## Proof that all triangles are isosceles

Given an arbitrary triangle ABC, draw the angle bisector of the interior angle at A, and draw the perpendicular bisector of segment BC at D, as shown below:

If the angle bisector at A and the perpendicular bisector of BC are parallel, then ABC is isosceles. On the other hand, if they are not parallel, they intersect at a point, which we call P, and we can draw the perpendiculars from P to AB at E, and to AC at F. Now, the two triangles labeled "alpha" in this figure have equal angles and share a common side, so they are totally equal. Therefore, PE = PF. Also, since D is the midpoint of BC, it's clear that the triangles labeled "gamma" are equal right triangles, and so PB = PC. From this it follows that the triangles labeled "beta" are similar and equal to each other, so we have BE+EA = CF+FA, meaning the triangle ABC is isosceles.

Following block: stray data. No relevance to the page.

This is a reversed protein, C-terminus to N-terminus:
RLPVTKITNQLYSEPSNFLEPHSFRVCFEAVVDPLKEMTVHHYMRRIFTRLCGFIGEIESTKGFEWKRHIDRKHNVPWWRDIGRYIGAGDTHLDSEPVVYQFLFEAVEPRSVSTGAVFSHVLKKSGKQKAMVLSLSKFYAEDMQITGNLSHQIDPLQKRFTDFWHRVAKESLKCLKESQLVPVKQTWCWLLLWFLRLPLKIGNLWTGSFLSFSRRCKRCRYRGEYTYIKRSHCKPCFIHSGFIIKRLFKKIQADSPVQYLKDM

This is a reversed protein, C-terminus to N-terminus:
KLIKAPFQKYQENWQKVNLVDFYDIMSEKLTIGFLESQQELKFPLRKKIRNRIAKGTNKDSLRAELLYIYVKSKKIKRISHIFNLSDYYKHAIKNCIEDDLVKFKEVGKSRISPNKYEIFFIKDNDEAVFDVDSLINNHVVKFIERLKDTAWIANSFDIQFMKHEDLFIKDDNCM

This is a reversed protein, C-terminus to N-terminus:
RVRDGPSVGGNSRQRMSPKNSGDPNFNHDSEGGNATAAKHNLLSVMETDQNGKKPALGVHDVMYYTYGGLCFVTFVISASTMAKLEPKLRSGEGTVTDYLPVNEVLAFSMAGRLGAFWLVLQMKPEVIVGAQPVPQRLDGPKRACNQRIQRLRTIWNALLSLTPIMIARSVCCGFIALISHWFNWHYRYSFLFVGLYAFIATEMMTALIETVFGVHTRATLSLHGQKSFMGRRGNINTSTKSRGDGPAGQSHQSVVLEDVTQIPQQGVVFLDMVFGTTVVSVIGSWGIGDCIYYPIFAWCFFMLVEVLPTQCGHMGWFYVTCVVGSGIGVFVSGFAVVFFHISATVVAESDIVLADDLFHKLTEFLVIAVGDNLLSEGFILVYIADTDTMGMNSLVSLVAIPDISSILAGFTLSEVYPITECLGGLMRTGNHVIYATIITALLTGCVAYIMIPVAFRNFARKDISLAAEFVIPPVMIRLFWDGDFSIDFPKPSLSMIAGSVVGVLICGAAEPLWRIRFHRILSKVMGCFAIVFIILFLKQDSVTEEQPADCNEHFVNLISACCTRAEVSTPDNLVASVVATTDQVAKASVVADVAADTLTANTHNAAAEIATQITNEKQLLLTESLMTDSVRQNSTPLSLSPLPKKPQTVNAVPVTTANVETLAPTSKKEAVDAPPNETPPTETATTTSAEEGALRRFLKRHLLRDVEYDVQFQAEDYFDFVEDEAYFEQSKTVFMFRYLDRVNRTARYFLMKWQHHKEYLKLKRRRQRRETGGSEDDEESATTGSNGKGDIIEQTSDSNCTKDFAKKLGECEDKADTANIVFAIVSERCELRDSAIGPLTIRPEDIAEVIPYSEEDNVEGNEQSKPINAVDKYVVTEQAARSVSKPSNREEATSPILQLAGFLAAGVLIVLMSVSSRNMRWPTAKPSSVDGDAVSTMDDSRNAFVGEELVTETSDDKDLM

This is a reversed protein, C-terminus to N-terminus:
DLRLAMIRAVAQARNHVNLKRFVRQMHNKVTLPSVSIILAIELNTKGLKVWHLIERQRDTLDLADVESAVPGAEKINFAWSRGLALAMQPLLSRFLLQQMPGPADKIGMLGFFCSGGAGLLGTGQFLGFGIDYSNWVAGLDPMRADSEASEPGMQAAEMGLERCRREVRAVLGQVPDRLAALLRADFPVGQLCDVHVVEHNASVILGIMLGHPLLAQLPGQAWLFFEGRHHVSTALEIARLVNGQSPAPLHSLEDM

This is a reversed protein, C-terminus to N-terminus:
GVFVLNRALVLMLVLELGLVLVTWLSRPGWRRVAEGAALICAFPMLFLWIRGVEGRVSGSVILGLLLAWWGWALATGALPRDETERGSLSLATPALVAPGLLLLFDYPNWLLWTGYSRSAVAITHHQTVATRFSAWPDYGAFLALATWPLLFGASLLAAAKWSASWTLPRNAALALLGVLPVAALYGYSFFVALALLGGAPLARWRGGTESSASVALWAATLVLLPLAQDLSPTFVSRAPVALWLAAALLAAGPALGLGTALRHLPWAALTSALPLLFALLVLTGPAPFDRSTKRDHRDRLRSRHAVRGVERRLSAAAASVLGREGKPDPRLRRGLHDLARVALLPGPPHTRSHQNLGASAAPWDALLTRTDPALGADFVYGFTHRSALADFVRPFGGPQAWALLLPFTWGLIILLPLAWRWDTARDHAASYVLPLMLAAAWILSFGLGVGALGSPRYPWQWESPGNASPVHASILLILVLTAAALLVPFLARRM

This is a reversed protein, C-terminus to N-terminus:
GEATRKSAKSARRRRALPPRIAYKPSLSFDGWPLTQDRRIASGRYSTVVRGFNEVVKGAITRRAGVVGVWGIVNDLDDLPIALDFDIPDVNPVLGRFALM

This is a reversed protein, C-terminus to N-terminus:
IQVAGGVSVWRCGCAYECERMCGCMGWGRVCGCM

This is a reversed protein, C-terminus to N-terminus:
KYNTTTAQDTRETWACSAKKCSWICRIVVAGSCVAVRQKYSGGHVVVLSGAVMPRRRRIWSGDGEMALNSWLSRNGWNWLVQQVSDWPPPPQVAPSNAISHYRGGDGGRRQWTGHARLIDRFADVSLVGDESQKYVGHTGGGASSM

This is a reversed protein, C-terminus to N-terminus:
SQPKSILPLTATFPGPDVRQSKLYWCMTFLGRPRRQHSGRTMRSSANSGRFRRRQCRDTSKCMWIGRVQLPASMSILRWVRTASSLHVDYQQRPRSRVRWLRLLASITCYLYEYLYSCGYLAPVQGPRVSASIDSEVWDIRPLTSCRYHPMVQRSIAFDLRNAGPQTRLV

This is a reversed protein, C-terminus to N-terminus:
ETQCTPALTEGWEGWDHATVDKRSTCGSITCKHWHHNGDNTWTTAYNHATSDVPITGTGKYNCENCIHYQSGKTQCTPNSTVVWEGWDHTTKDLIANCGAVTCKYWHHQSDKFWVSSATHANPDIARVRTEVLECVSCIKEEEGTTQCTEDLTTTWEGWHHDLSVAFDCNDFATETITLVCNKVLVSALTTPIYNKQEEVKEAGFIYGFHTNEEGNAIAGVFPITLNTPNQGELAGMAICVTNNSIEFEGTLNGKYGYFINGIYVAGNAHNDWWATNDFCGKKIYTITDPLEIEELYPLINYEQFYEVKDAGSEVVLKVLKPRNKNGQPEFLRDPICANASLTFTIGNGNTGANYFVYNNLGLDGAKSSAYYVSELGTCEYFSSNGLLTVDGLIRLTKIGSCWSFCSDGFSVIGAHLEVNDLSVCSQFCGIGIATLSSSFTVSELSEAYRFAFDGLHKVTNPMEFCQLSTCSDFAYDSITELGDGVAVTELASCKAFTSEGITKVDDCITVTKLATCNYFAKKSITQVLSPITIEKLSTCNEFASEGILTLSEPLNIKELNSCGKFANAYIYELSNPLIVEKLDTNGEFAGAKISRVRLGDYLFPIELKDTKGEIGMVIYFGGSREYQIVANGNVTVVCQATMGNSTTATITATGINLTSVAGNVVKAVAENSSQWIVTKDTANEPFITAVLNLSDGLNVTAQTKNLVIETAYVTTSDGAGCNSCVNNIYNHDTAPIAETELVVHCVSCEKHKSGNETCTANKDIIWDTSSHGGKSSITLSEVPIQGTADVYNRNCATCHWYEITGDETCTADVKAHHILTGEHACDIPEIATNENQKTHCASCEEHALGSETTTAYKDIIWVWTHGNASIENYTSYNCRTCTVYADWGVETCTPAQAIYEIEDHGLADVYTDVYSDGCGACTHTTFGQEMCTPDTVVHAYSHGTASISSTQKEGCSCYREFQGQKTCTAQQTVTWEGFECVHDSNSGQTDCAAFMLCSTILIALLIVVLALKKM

If the points P, E, and F fall outside triangle ABC, this proof follows in much the same way.

But obviously, something is wrong! Where is the logical fallacy?

(Note: this writeup was adapted from http://www.mathpages.com/home/kmath392/kmath392.htm. But that site has the solution, too: don't look it up!)